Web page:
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Publication numberUS2071302 A
Publication typeGrant
Publication dateFeb 16, 1937
Filing dateApr 4, 1935
Priority dateApr 4, 1935
Publication numberUS 2071302 A, US 2071302A, US-A-2071302, US2071302 A, US2071302A
InventorsReuben Hill
Original AssigneeAlbert J Smith
Export CitationBiBTeX, EndNote, RefMan
External Links: USPTO, USPTO Assignment, Espacenet
Solid carbon dioxide cake forming machine
US 2071302 A
Abstract  available in
Images(4)
Previous page
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Claims  available in
Description  (OCR text may contain errors)

Feb. 16, 1937. R. H||

SOLID CARBON DIOXIDE CAKE FORMING MACHINE 4- Sheets-Sheet 1 Filed April 4, 1955 :.2 .fw-m 4 i Feb. 16, 1937.

R. HILL SOLID CARBON DIOXIDE CAKE FORMING MACHINE Filed April 4, -1935 4 Sheets-Sheet 2 rgli.,

' 7 ATTORNEYSI Feb. 16, 1937. R. HILL SOLID CARBON DIOXIDE CAKE FORMING MACHINE Filed April 4, 1935 4 Sheets-Sheet 3 EaZ mm I INVENTOR ./u ATTORNEYS Feb. 16, 1937. R'. HILL 2,071,302

SOLID CARBON DIOXIDE CAKE FORMING MACHINE Filed April 4, 1935 4 Sheets-Sheet `4 ATTORNEY 5 Patented Feb. 16, 1937 UNITED STATES PATENT OFFICE SOLID CARBON DIOXIDE CAKE FORMING MACHINE Reuben Hill, Detroit, Mich., assgnor to Albert J.

' Smith, Richmond Hill, N. Y.

Applicatitn Apri14, 1935, serial No. 14,630

24 claims.

v enced in securing reliable action. The cost of the liquid CO-ztoo is furthermore a material factor in the makingI of solid carbon dioxide cakes. With previous mehanisms, excessive quantities of CO2 were required incurring excessive costs.

In certain cases with certainmachines explosion hazards were encountered.

The present invention has for its object the provision of an improved solid carbon' dioxide cake making or forming machine in which improved results, better economy as to liquid CO2 consumption and diminished hazards of operation may be secured.

Another object of the present invention resides in the provision of a mechanism for a machine of this class which will have extreme reliability and uniformity of operation.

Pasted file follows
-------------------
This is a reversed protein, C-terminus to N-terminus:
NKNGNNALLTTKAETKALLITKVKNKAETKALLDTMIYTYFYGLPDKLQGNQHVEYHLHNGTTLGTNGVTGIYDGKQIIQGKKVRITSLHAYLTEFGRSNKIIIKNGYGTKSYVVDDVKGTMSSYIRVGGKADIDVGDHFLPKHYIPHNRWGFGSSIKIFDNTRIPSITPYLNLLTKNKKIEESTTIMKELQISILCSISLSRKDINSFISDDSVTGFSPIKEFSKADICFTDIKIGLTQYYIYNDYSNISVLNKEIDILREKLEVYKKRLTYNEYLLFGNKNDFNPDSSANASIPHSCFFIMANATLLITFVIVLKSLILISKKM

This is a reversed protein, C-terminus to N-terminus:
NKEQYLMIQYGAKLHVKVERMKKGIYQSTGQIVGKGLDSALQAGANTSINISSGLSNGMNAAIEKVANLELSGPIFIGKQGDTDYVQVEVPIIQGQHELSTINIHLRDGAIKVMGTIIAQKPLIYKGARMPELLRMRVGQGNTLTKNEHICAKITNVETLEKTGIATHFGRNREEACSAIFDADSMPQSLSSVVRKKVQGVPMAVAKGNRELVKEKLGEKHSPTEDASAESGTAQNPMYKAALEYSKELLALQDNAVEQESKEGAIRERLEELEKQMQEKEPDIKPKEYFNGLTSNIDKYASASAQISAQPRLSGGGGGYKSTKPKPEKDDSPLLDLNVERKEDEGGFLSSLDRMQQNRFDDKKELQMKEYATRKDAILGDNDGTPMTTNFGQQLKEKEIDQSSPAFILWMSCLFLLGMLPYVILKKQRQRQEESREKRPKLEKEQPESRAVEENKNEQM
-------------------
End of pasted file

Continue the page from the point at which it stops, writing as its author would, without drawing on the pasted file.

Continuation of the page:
Another object of the present invention-resides in the provision `oi a solid carbon dioxide cake molding machine wherein provision is made for securing improved thermal eiliciency in the molding operation itself. l

' Another object of the present invention resides in the provision of a solid carbon' dioxidecake molding machine with provisions tmconserve and utilize the generated cold to enhance the operating efl'lciency of the apparatus.

Another object of the present invention resides in the provision of a solid carbon dioxide cake molding machine wherein the operating and control mechanisms are effectively isolated from the effects of excessive cold whereby freezing up of the mechanism is prevented and whereby uni-- formity and reliability of operation is secured.

A further object of the present invention resides in the provision of asolid carbon dioxide cake molding machine in which rapid operations may be secured and more particularly rapid repeat operations wherein cake after cake is to be made in quick succession.

A further object of the present inventionv resides in the provision of a machine of the character described which is cheap to manufacture,

I 55 easy to assemble and test, easy to adjust and repair, economical in operation and simple and easy to operate.

Further and other objects of the present invention will be hereinafter set forth in the accompanying speciilcation and claims and shown in the drawings which show by way of illustration a preferred embodiment and the principle thereof and what I now consider to be the best mode in which I have contemplated of applyim that principle. Other embodiments of the in-v vention employing the same or equivalent principle may be used and structural changes made as desired by those skilled in the art without departing from the present invention and within the spirit of the appended claims. 15

In the drawings:

Figure 1 is a transverse sectional view of the machine, the section being taken substantially on line I--l of Fig. 3;

Fig. 2 is a detail view of the4 valve mechanism shown in Fig. l with the valve`4 in open position. This view also shows a modiedform of conduit to the jet;

Fig. 2a Vis an enlarged detail view of the needle valve showing the iloating mounting in the stem;

Fig. 3 is a transverse sectional view taken substantially on line 3-3 of Fig. l;

Fig. 4 is a side view of the valve actuating linkage, the view being taken substantially on line '4 4 of Fig. 2 and looking in the direction of the '30 arrows;

Fig. 4a is a sectional view showing the manner of securing the valve body to the valve base, the section is taken substantially on line 4a.4a of Fig. 2; 3o

Fig. 5 is a sectional detail view of certain parts shown in Fig. 2, the section being taken substantially on line 5--5 of Fig. 2;

Fig. 6 is a detail sectional view showing the upper portion removed. The section is taken substantially on line, 6-6 ofFig. 1;

Fig. 7 is a detail plan view ofa spring element usd to overlie the top of the mold;

Fig. 8 is a view of a modii'led form of needle valve`;`

Fig. 9 is a detail view of a modified form of operating mechanism for opening the valve;

Fig. 10 is a fragmentary detail view showing the manner of supporting the pressure plate and the manner of transmitting the downward pressure to the trip and spring plate;

Fig.v l1 isA a sectional view generally similar to Fig. 3, but of a modified form wherein a reduction chamber is employed; and

Fig. 12 is a detail vertical sectional view showing the manner in which the reduction chamber is mounted and related to the cooling coil.